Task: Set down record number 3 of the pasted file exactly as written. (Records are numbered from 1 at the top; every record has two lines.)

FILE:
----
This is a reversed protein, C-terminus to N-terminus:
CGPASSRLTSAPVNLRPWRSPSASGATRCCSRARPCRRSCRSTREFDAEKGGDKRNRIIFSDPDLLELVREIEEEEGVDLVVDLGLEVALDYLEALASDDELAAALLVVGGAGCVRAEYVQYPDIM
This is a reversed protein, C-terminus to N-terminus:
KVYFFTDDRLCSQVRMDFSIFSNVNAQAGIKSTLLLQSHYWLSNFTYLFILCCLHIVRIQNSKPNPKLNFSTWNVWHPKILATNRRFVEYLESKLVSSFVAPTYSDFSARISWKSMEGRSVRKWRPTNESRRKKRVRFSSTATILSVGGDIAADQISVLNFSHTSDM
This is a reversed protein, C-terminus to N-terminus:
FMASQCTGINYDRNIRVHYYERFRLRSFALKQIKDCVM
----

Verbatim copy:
This is a reversed protein, C-terminus to N-terminus:
FMASQCTGINYDRNIRVHYYERFRLRSFALKQIKDCVM